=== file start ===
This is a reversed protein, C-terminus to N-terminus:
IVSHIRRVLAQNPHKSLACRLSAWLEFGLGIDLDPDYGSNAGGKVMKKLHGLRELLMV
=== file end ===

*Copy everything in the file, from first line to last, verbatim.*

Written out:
This is a reversed protein, C-terminus to N-terminus:
IVSHIRRVLAQNPHKSLACRLSAWLEFGLGIDLDPDYGSNAGGKVMKKLHGLRELLMV